First World War
Until the start of the Second World War it was called the Great War, due to a lack of prescience on the part of historians of the day.
The First World War ran from 1914 through to 1918 and featured the usual players in any World War: The plucky Brits, the dastardly Jerries, the French, Italians, Russians etc. America only getting a partial attendance due to late participation)(as usual).
Started because Arnold Schwarzenegger's ancestors were pretty bolshie, the whole of Europe decided to pick sides and square up. The Allies (Brits, French, Russian and US) won WW1, a trend that was to continue in World Wars since. As noted above, the Spams started their 100% record of turning up for international dust ups.
Sadly, it was a particularly wasteful and horrible war, with huge casualties on all sides (although notable in that it was the only 20th Century war where the civilian population were getting continually beasted.
Out In the Fields
Fought in the early days using Napoleonic tactics, those who made the plans seem to have overlooked the development of the machine gun and high explosive shell, which made walking slowly towards the enemy in long lines a tactic best left alone.
Many of the tactics that evolved towards the end Of the American Civil War turn up again in WW1 just as soon as the Generals realized that none of them were Wellington. The Mine and the trench became de rigeur on the front lines.
1st July 1916 was the bloodiest day in the history of the British Army when we took nearly 60,000 casualties on the first day of the Battle of the Somme. The initial artillery barrage was so massive it was heard over much of the South East of England. The damage done to units such as the Accrington Pals left its mark for many years afterwards on the towns and cities of England.
(That is, if you accept the Blackadder Goes Forth series as a detailed and thoughtful interpretation of the historical evidence and are willing to ignore some rather damning evidence.)
There is another version, that goes a bit like this:
The tiny BEF did brilliantly in the opening months of the war, buying time to get the Territorials mobilised. They in turn held the line until 1916, while Lord Kitchener got on with the job of breaking with history, and fielding the first ever mass British Army, and the associated hardware they would need to win the war.
In the meantime, officers and NCOs who had been weaned on small-cal skirmishes against technologically inferior forces around the globe, got to grips with the complexities of industrial warfare. Ultimately, Kitchener's Armies (volunteers all, until conscription kicked in in 1916) got their first blooding in the Somme battle - in the four and a half month course of which they came to equal or outmatch the Germans in the field.)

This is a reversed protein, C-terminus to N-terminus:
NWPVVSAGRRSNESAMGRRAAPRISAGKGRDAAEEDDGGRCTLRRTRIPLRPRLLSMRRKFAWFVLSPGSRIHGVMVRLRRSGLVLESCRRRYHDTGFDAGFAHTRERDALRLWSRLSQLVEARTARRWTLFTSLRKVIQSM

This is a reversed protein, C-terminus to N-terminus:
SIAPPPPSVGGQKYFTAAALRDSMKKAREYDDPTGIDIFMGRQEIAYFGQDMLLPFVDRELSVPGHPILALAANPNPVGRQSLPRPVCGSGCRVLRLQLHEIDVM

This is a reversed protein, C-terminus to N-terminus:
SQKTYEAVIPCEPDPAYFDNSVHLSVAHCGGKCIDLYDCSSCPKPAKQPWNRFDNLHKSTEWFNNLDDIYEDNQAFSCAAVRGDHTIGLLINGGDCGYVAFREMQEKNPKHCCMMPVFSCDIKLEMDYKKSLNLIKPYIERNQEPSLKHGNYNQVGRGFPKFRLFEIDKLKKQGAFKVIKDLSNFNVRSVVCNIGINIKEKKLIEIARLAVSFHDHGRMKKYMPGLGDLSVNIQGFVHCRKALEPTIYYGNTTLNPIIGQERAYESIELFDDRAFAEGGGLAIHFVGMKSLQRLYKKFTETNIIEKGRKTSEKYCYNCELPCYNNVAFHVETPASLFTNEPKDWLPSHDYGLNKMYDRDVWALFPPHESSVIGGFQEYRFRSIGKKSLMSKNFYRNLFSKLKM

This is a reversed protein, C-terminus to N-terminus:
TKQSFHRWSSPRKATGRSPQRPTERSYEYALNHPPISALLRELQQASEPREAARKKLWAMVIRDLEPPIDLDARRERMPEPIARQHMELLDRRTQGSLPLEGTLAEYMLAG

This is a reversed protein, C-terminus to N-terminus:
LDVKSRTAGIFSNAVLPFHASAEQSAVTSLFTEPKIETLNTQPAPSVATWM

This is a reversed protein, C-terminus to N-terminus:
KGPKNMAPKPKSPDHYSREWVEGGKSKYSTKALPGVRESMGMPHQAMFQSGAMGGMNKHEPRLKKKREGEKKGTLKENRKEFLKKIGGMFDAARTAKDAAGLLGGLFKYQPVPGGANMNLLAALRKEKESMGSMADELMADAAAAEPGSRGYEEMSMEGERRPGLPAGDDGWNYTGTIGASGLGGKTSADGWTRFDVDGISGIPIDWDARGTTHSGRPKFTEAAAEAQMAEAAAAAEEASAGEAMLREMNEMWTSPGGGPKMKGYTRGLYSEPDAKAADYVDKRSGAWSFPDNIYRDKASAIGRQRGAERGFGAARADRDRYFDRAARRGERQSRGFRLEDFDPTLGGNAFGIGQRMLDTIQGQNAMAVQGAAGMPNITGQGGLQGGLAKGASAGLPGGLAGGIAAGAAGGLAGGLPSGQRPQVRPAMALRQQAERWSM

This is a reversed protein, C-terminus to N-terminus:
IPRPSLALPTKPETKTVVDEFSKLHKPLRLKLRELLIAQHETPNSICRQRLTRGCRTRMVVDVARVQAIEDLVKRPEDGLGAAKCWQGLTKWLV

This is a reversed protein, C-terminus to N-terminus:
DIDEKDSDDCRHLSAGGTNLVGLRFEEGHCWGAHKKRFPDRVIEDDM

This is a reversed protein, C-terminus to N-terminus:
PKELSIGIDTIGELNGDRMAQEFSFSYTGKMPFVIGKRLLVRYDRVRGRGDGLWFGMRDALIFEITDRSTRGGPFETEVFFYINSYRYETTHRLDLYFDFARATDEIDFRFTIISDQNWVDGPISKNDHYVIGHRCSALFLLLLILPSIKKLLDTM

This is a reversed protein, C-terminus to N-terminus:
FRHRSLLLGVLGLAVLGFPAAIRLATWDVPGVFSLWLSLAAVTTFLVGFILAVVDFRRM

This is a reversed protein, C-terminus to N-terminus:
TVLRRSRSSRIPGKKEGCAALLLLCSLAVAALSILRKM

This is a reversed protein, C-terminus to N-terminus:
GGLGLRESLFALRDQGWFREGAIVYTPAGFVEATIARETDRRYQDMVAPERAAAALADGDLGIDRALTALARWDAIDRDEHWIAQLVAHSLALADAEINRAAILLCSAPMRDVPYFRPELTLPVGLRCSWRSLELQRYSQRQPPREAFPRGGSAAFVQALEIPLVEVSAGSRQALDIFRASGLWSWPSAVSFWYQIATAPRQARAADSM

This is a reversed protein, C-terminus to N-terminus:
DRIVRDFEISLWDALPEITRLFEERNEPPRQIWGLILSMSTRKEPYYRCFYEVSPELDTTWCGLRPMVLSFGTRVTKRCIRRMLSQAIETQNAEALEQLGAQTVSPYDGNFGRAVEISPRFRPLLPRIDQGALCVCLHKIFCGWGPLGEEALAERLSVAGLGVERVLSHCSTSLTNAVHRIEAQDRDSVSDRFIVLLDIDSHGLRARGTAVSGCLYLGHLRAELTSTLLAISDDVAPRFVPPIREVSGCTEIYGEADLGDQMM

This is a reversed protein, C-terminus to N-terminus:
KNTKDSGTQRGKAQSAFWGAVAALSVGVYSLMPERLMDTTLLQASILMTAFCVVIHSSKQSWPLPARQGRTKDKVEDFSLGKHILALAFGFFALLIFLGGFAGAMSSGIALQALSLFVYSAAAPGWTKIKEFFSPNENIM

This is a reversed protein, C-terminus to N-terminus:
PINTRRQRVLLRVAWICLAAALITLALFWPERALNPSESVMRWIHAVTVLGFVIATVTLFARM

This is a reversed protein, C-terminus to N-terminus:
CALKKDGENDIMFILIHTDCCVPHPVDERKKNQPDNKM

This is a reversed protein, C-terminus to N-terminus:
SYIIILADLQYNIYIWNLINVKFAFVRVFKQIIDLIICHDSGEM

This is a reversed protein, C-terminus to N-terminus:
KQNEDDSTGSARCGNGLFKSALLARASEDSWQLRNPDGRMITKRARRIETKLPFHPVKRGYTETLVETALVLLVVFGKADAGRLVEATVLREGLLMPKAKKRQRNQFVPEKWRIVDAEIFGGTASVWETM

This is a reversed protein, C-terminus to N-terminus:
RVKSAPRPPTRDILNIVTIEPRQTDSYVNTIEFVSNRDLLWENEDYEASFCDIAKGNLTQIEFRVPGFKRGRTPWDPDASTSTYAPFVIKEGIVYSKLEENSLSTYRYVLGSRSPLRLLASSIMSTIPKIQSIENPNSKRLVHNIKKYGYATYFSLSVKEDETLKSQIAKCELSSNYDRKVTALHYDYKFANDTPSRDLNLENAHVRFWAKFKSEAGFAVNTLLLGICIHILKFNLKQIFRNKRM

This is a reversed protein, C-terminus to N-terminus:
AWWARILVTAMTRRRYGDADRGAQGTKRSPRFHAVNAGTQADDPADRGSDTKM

By the time of the Passchendaele battle in late 1917, this mass army of amateur soldiers had repeatedly showed it could outclass the Boches. Its morale remained unbroken throughout the war - in marked contrast to the French, the Russians, the Italians and ultimately the Germans - despite the most appalling battlefield conditions.
In March 1918, the Hun launched a massive last-ditch offensive (Der Kaiserslacht) which in a matter of weeks, drove the British Army back over ground they had struggled for months to seize and hold. Sadly for the Germans, their advance exposed their sparsely-rationed troops to the vast cornucopia of food and drink piled up in the British supply lines. As hundreds of shagged out, footsore and war-weary German soldiers got stuck into these delights [I'm not making this up, honestly], their officers lost control and the advance petered out.
Thereafter, the Brits dusted themselves off, sorted themselves out, and with a bit of help from the French and the Septics on their right flank, began an advance in August 1918, that in the 100 days to 11 November, took them almost into Germany
The Hun finally recognised that he'd had his chips, the Kaiser went into exile in Holland, and - with latecomer Spam President Woodrow Wilson taking the lead - the Germans managed to avoid a proper defeat by negotiating an Armistice (while civil war was raging on the streets of Berlin)and submitting to punitive reparations, that would pave the way for Round 2 - or the Second World War, as it is now known.
Although much of the attention focuses on the trench warfare of the Western Front, campaigns were conducted in many other areas, such as the Eastern Front (where the Tsar's insistence upon leading his troops to slaughter lead to his ultimate fate), the infamous attack at Gallipoli and the use of guerilla tactics in Arabia by TE Lawrence.
The war ended in 1918, followed by the Treaty of Versailles which many would argue set the course for WW2
In a memorable television programme in 2007 by the BBC interviewed some of the last British survivors of the First World War, this has led to the the suggestion that a memorial service or state funeral should be arranged when the last man standing passes on.
This would constitute a fitting tribute to The Last Tommy from a grateful nation.